The newly refreshed Billboard 200 albums chart welcomes a familiar face back to No. 1, as Taylor Swift’s 1989 hops back to the top slot (2-1) after a one-week vacation. This is the album’s fourth non-consecutive week at No. 1.
The Billboard 200, which has long been a chart that ranked the most popular albums of the week based on pure album sales, now shifts its methodology to a multi-metric consumption model. The ranking includes on-demand streaming and digital track sales, in addition to traditional album sales, all measured by Nielsen.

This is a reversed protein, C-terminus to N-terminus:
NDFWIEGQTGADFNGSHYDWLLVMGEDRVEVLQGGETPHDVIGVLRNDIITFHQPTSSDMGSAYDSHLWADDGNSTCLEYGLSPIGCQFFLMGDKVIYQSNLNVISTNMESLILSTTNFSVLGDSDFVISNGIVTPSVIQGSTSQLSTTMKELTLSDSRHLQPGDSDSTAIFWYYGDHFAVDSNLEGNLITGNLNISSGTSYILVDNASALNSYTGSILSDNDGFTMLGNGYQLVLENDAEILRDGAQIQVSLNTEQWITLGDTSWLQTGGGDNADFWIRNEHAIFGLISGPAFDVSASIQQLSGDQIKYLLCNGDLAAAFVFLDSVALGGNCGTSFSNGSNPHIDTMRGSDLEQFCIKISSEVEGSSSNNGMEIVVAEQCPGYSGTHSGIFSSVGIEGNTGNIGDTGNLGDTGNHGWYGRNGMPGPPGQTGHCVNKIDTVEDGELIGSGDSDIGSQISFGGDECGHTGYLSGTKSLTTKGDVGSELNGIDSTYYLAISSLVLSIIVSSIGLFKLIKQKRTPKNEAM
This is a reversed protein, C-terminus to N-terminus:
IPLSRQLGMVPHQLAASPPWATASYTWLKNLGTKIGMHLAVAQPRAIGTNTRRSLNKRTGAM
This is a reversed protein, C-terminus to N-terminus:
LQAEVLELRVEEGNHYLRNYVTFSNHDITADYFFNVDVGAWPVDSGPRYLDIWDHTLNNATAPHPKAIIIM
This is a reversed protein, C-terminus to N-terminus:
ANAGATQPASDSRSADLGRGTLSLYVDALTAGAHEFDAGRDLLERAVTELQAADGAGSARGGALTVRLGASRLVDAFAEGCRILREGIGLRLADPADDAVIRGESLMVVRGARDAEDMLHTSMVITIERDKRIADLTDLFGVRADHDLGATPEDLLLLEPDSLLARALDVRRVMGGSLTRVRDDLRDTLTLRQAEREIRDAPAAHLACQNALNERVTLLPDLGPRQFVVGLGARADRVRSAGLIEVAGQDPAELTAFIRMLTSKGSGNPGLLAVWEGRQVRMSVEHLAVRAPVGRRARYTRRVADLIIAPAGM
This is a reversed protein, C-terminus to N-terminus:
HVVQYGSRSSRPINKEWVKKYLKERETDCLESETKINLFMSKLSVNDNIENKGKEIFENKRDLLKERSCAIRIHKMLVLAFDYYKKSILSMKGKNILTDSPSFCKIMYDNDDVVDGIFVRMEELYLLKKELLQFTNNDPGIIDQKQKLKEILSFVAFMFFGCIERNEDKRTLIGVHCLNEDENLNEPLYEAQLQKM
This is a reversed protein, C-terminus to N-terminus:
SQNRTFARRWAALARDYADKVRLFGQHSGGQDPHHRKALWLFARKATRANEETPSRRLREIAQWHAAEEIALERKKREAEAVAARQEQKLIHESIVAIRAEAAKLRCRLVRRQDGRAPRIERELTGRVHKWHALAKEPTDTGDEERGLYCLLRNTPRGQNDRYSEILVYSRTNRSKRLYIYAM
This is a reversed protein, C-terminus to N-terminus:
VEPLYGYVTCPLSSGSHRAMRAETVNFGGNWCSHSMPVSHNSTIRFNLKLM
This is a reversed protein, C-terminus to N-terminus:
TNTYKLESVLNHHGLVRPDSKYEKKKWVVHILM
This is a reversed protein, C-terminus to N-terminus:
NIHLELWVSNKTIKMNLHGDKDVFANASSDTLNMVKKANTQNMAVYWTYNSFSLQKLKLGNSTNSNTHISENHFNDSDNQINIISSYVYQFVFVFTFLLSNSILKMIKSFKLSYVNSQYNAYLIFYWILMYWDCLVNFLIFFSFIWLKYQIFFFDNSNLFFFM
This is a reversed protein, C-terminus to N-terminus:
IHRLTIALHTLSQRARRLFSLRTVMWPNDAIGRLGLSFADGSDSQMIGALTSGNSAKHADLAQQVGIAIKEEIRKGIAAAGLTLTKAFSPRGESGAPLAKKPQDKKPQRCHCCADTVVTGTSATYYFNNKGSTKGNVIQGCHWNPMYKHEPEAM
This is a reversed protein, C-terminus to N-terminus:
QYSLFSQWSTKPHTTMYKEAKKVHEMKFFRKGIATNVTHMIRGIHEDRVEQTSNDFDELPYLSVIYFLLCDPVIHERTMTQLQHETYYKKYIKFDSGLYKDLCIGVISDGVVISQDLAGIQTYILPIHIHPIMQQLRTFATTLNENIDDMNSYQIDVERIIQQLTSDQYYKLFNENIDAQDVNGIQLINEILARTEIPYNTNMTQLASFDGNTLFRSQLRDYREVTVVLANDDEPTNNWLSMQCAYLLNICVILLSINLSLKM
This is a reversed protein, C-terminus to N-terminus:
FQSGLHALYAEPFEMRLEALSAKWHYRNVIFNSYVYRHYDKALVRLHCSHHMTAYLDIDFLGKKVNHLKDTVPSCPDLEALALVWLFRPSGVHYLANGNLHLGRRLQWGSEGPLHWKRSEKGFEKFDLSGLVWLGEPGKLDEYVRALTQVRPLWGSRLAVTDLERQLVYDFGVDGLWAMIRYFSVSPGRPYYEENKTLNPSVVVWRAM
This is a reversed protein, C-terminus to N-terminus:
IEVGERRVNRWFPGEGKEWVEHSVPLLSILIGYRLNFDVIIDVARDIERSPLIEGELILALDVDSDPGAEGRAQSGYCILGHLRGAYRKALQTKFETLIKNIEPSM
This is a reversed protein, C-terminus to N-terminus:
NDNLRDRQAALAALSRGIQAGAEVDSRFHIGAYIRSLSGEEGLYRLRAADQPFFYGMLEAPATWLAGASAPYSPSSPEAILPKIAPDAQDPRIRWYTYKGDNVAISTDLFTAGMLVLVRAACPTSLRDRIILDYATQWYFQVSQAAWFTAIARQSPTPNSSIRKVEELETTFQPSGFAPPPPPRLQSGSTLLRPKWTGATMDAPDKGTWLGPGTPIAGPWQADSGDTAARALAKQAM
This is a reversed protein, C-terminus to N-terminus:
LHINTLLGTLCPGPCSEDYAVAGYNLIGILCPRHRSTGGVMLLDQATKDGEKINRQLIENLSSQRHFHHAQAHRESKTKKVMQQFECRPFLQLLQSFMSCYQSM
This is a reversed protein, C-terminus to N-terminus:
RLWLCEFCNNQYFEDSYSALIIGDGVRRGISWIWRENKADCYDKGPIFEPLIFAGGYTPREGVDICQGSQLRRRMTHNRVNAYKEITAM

This is the most substantial update to the chart’s methodology since May of 1991, when Billboard first used Nielsen’s point-of-sale data — SoundScan — to measure album sales.
As previously reported, the new Billboard 200 chart uses accepted industry benchmarks for digital and streaming data, where 10 digital track sales from an album is equivalent to one album sale, and 1,500 song streams from an album equates to one album sale. All of the major on-demand audio subscription services are considered, including Spotify, Beats Music, Google Play and Xbox Music.